But that could be about to change come Sunday as Oman, alongside the neighboring United Arab Emirates, is set to host the T20 World Cup.
Originally scheduled to take place in India, it was decided earlier this year that the tournament would be moved amid the Covid-19 pandemic. So Oman, which only built its first grass cricket pitch 10 years ago, offered its services.
“Never has an associate country [on the International Cricket Council] hosted a World Cup. And not just that, has also played in one simultaneously. This is a big high for us in Oman.”
It wasn’t so long ago that the idea of hosting an international cricket tournament would have been unthinkable. There were a handful of brown pitches with concrete wickets in the center, one of which was later updated to astroturf.
Each year, stones and pebbles would be painstakingly removed from the outfield and sand placed on the surface. But that hardly made the prospect of diving for a catch any more appealing.
“You never dived,” explains Khimji. “You could get second, third degree burns from having skin scraped off — it was vicious earth.”
Needless to say, playing conditions have been dramatically improved ahead of Oman’s T20 World Cup opener against Papua New Guinea at the Al-Amerat Cricket Stadium, located 18 kilometers outside the capital of Muscat.
The stadium’s seating — previously comprising of 52 park benches shaded under trees — has been upgraded to a 5,000-seat infrastructure; the venue’s lighting system has been enhanced and a press box and media center have also been added — all in the space of 90 days.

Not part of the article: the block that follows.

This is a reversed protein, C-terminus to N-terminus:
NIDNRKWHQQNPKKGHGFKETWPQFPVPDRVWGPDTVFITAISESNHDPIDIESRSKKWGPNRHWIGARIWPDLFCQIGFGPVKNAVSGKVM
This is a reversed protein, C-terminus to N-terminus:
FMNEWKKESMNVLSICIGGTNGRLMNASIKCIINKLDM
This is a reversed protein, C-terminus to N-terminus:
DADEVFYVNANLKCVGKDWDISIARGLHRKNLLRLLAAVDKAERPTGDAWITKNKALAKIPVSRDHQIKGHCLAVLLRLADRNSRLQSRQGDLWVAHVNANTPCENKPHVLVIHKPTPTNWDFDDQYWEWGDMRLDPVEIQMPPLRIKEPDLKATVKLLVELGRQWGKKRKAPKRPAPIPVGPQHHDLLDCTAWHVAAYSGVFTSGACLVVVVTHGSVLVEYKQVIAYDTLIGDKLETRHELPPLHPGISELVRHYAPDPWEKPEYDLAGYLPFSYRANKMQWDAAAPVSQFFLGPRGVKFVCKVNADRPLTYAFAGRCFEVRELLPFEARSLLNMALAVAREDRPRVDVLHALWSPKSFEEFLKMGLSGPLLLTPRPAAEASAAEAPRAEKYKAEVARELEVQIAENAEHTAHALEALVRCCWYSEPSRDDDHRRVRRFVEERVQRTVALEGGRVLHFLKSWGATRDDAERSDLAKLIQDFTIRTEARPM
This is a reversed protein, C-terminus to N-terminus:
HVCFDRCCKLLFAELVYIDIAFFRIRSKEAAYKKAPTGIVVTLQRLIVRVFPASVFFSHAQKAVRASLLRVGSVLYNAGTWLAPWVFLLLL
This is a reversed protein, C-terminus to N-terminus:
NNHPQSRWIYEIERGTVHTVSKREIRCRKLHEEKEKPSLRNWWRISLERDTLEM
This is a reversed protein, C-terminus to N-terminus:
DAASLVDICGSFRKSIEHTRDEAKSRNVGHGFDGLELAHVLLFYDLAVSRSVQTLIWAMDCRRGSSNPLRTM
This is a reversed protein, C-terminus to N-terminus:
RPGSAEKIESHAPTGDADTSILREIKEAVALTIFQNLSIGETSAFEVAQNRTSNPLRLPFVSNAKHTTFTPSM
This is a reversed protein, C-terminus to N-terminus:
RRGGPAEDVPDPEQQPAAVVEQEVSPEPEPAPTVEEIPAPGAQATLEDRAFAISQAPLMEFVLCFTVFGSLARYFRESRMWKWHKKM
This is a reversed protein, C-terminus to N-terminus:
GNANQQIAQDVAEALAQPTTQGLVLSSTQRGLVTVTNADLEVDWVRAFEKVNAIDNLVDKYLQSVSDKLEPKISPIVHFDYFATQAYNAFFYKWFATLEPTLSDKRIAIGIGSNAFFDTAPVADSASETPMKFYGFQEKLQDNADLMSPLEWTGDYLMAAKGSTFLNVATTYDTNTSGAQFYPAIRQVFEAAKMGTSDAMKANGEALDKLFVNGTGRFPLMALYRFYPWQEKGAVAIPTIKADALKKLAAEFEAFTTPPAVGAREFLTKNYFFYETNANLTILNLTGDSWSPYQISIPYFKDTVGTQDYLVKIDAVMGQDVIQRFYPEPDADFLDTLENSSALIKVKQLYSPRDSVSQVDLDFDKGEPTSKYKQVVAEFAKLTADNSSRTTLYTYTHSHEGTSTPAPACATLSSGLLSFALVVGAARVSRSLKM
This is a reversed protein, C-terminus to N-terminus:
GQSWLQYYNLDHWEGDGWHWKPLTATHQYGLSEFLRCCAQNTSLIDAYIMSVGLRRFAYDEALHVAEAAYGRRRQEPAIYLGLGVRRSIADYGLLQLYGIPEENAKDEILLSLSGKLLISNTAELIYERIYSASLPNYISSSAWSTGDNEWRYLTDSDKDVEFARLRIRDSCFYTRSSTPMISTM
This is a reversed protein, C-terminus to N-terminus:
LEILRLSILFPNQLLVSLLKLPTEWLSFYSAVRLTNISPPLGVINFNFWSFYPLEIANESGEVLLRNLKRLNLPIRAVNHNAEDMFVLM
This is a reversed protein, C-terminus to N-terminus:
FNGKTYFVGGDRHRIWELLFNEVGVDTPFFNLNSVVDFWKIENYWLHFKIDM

This year marks the seventh edition of the T20 World Cup: 45 matches which run from October 17 to November 14.
Oman will contest a preliminary group that includes Papua New Guinea, Scotland and Bangladesh, from which the top two teams qualify for the Super 12s — the later stage of the tournament.
Backed by 4,000 home fans at each game, Khimji is confident that this Omani team — “a good vintage” — can qualify for the next round. He adds, though, that on-field success is just part of the aim.
“If I can put Oman in the minds of the cricketing audience globally and how beautiful it is, and then even if one in 50 start looking up on the internet and say: ‘Hey, what’s happening in Oman?’ and start searching Oman, that itself will be a major accomplishment,” he says.
According to Khimji, football, sailing and fishing — which benefits from the country’s extensive coastline — are all popular in Oman.
The cricket team, meanwhile, is made up of part-time players who balance their sporting commitments with nine-to-five jobs.
“Every time they play a tournament, they have to secure permission from their so-called employers to relieve them to go on national team duty,” says Khimji.
“Sometimes, it’s a challenge. More often than not, these employers have been very, very supportive … Some of them have retained their jobs, some of them have been put on a stipend every time they go out to play.”
The pandemic has delayed the launch of a grassroots program in Oman, which would see cricket played for four hours each week in schools across the country.
Once this foundation is in place, the standout players would then have the chance to play professional or semi-professional cricket further down the line.
But for those who will represent Oman at this year’s World Cup — almost all of whom are expat players — the rewards won’t necessarily be financial.
“In 10 years’ time, they’ll be telling their children stories about how their father played cricket at the World Cup,” says Khimji.
“I think that’s what it’s all about now. They’re all playing for pride, passion, family, country, friends. I’m very proud of the bunch.”
Before those stories can be told, an historic sporting moment awaits for Oman as the T20 World Cup is just the bowl of a ball and the swing of a bat away.